On passion and self-destruction


Passions, although extreme in the feelings they evoke, are often-times transitory. I have been racing since middle school and running for even longer. From the moment I began, I felt con-sumed and obsessed with it in that beautiful and cheesy way that is reminiscent of a first love. I still feel this way. My heart switches sporadically between fluttering and sinking in the hours before workouts and in the days before races. However, I have accepted that these feelings may not last forever. I have made an internal resolution: when I begin to lose my love for running, I will stop. If it begins to hinder the growth of my identity rather than enhance it, I will stop.

However, runners have begun to embrace self-destruction as an inherent part of the running community. I’ll momentarily push aside our sometimes excessive ibuprofen use and our tendencies to run through injuries saying boldly, fearlessly and stupidly, “I’m fine!” Instead, let’s talk about food. I understand that my focus on running is limiting but I would like to view it as a lens through which I can challenge a larger problem. This is not just about, or for, runners specifically. It’s about a cultural problem. A famous Bukowski quote reads, “Find what you love and let it kill you.” Here’s the thing: I don’t want to do that.

We begin to form causal relationships between the food we consume, the way our bodies look and our performances (as athletes and people in general). Passions, like running, may be temporary, but our relationships with our bodies and food last the duration of our lives. If I begin to loathe running, I can stop. But I am tied to my body and my relationship with food. To use something I love as a means to control these relationships seems at best silly, and at worst, reckless and dangerous. We have begun to stop viewing food as fuel, but rather as a manipulation device. We need control over our lives and we often turn to food to find it. We’ve let our passions kill us in the worst way possible. It isn’t poetic and it isn’t beautiful.

Instead of nourishing our passions and allowing them to help us grow, we’ve let them destroy us. To want to become the best version of yourself is not foolish or silly, it’s admirable and inspiring. However, to become so absorbed in, and obsessed with, a singular aspect of yourself — to attempt to make that one aspect of yourself the best it can be by sacrificing the rest — definitely is.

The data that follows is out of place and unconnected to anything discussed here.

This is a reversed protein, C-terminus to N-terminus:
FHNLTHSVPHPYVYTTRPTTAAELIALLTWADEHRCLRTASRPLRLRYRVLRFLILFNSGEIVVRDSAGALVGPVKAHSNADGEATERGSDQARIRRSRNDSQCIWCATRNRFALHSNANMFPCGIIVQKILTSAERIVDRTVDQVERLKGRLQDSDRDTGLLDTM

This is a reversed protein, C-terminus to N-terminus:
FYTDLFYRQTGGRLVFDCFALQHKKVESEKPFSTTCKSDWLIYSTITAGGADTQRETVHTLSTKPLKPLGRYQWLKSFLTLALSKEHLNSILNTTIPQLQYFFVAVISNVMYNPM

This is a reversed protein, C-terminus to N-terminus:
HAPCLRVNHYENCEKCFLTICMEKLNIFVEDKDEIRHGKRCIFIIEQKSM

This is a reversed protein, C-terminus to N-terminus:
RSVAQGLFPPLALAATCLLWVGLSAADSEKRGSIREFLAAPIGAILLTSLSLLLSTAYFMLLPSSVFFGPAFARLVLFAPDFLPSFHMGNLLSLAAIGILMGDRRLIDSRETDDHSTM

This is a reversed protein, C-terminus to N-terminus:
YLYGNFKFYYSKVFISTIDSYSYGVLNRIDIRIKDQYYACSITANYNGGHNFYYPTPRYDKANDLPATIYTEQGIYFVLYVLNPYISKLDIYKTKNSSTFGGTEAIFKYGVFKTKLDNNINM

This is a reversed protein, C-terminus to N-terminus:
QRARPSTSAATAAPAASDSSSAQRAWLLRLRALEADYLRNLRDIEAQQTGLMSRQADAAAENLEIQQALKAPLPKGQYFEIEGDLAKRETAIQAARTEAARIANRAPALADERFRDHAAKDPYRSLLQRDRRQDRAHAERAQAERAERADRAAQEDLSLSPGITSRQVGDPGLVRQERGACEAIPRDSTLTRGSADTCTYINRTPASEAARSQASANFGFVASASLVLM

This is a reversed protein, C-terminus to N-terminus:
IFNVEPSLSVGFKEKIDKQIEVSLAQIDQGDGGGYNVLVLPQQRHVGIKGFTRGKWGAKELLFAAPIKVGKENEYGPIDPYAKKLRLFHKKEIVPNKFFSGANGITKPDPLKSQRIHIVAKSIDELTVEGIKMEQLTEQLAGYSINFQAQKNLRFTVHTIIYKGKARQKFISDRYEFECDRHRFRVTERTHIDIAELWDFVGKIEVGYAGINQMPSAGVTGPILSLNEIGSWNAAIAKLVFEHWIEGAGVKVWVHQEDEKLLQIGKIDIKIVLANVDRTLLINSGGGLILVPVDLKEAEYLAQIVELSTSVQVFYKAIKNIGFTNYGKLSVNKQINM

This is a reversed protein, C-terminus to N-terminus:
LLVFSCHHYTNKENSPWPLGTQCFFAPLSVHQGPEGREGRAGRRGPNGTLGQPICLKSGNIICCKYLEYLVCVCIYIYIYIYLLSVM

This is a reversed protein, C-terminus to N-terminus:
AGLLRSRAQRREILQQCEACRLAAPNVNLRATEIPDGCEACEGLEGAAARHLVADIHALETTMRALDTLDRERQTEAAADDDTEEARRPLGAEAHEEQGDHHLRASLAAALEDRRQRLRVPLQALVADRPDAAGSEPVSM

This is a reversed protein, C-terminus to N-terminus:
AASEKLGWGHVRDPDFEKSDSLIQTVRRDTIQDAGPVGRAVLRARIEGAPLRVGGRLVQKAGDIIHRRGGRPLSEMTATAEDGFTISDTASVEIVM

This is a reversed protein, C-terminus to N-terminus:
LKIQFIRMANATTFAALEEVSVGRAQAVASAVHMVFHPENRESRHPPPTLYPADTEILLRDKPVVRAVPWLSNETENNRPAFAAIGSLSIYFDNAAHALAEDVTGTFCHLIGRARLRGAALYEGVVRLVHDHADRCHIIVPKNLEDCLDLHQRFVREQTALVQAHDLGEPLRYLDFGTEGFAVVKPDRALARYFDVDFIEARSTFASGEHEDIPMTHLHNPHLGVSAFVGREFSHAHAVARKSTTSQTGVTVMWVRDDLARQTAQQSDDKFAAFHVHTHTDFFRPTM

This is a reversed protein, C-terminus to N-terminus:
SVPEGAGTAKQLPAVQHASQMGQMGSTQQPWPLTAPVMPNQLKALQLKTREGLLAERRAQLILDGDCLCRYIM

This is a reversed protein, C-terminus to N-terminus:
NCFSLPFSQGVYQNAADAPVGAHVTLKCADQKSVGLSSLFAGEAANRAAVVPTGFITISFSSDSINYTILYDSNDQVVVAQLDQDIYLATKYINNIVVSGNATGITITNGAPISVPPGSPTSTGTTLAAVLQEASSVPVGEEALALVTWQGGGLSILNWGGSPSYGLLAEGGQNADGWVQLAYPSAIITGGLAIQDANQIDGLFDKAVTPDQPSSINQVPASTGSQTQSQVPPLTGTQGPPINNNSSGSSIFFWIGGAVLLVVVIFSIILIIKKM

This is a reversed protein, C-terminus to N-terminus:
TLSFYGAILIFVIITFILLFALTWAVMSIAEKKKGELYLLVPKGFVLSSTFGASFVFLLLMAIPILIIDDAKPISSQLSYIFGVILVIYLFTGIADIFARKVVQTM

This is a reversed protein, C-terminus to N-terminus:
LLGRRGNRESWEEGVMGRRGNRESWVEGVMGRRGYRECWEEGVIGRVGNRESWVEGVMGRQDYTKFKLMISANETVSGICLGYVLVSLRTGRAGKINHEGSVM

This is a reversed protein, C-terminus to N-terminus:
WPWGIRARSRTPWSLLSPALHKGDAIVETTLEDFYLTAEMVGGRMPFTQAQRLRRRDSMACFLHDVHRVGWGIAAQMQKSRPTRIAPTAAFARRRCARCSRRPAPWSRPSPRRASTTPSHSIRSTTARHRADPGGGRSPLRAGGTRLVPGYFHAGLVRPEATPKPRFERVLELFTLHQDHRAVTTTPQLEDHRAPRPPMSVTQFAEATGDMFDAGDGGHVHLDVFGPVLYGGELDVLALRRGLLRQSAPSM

We’ve let our passions kill us in the worst way possible. It isn’t poetic and it isn’t beautiful.

Everyone has different ways of healing and I’m sure I won’t be able to heal anyone with this article. Nevertheless, we can and should open a dialogue. It is a problem that we shouldn’t just brush aside because of societal acceptance or apathy. Thinness has been equated to speed and beauty and success. But that’s simply not the case. If anything is the reason for speed and beauty and success, I would argue that it’s happiness and contentment in your pursuits.

One of the most exhilarating aspects of racing is the complete dissolution of the world around you. People cheer; sometimes you hear them and sometimes you don’t. You’re so absorbed in the race: the pain, each aching and powerful step, the jersey in front of you and the steps following close behind. It’s utterly your own experience; it’s freeing. You aren’t concentrating on the people watching you or how your leg muscles are jiggling or the sweat drenching your body. The unflattering aspects of yourself don’t matter because you aren’t running to look good or to please other people. It’s just you; you’re running for yourself. You’re not letting what you love kill you, you’re letting it intoxicate you — you’re allowing it to help you love yourself.

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